College Writing | An Elon University Academic Blog

Mar 09 2011

Scholarship about Feedback

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Anson, Chris. “In Our Own Voices: Using Recorded Commentary to Respond to Student Writing.” New Directions for Teaching and Learning 69 (Spring 1997): 105-13.

Bass, Randy. “The Scholarship of Teaching: What’s the Problem?” Inventio 1.1 (February 1999). Web. 7 March 2011. <>.

Brookfield, Stephen D. and Stephen Preskill. Discussion as a way of Teaching: Tools and Techniques for Democratic Classrooms. San Francisco: Jossey-Bass, 2005.

Edgington, Anthony. “Focus on the Now: Making Time for Reflection-in-Action during Teacher Response.” TETYC (May 2009): 380-91.

Hodges, Elizabeth. “Negotiating the Margins: Some Principles for Responding to Our Students’ Writing, Some Strategies for Helping Students Read Our Comments.” New Directions for Teaching and Learning 69 (Spring 1997): 77-89.

Nicol, David and Debra Macfarland-Dick. “Formative Assessment and Self-Regulated Learning: A Model and Seven Principles of Good Feedback Practice” Studies in Higher Education, 31.2 (2006): 199-218.

Sommers, Nancy, Carol Rutz, and Howard Tinberg. “Re-Visions: Rethinking Nancy Sommers’s ‘Responding to Student Writing,’ 1982.” College Composition and Communication 58. 2 (Dec. 2006): 246-66.

Mar 09 2011

Eliciting Feedback on Teaching

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We give students extensive feedback about their writing during the semester. How can we elicit constructive feedback from students about our teaching?

The Center for Advancement of Teaching and Learning offers:

  • Midterm student focus groups
  • Classroom observations
  • Videotaped analysis

The College Writing Program offers:

  • Classroom observations
  • One-on-one and small-group conversations about teaching writing
  • Support for classroom visit partnerships

Faculty can:

  • Give students extra prompts to complete with the Student Evaluation of Teaching forms. (Responses can be collected with the forms.)
  • Ask a colleague to administer the evaluations and to frame the evaluations with a request for constructive feedback.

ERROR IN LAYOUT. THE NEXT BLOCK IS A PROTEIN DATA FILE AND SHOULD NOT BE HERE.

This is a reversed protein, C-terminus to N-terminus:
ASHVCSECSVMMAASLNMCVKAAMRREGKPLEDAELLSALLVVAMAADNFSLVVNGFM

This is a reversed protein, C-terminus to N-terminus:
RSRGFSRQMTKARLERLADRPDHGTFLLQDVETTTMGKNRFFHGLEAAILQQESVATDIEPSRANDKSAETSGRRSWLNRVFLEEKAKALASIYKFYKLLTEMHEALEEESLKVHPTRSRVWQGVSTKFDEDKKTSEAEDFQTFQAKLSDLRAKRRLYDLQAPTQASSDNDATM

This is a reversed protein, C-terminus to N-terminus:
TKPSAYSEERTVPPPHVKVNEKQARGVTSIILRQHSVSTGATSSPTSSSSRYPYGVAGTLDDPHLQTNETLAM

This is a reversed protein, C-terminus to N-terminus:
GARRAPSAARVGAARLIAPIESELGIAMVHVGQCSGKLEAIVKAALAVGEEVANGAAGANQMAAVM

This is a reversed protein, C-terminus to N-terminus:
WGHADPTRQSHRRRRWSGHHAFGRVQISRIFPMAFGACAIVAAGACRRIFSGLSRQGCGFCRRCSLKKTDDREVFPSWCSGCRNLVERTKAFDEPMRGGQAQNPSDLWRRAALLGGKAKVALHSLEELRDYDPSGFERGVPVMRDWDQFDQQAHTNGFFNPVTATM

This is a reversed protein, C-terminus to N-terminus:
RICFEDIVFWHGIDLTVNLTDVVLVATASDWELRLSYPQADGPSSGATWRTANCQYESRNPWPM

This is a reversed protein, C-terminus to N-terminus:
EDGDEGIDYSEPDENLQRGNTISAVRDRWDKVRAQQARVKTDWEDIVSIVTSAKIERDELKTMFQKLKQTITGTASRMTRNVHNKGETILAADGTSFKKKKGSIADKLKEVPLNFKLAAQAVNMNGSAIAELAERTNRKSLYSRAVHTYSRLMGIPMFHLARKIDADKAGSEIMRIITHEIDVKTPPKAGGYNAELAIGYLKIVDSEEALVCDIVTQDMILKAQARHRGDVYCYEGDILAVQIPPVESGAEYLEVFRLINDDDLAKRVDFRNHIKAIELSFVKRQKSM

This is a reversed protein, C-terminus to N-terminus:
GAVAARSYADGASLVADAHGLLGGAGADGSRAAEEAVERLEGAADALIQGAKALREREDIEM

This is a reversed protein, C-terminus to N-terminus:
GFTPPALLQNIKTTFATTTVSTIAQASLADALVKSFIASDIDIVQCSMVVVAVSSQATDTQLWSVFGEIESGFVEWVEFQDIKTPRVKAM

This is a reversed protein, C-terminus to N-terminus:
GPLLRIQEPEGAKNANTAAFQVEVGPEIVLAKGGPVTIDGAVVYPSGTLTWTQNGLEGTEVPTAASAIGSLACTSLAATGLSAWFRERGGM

• Conduct Scholarship of Teaching and Learning projects focused on learning more about specific aspects of teaching/student learning.
  • Collaborate with students on Student Voices projects.

Mar 09 2011

Using Blackboard’s Rubrics Tool – Paula Patch

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“I rely on rubrics to help me more efficiently provide feedback on informal writing assignments. Being more efficient allows me to respond to students’ writing quickly. A carefully worded rubric can provide students with essential information about the expectations for and their performance on these informal assignments. Being able to provide general feedback by checking a box on the rubric not only saves me time, but allows me to focus my written comments on aspects of students’ writing that are unique to the individual. In other words, the rubric allows me to save time, but also allows me to provide better feedback. The Rubrics Tool in Blackboard Learn helps me create and distribute rubrics to the students.”

Mar 09 2011

Preparing Students to Read Feedback Created with Microsoft Word’s Reviewing Tools – Victoria Shropshire

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“A ‘bloody’ essay is one that has been graded, and as a result, may have quite a bit of red ink on it.  Red ink can be inserted electronically in several ways, which will be demonstrated in this document, but you must remember that lots of red ink doesn’t necessarily mean that you got a bad grade.  What it does mean is that I have lots to say to the writer (read: constructive comments). …These red comments include praise as well as ideas about improving problem areas, and sometimes even hyperlinks to helpful online resources.”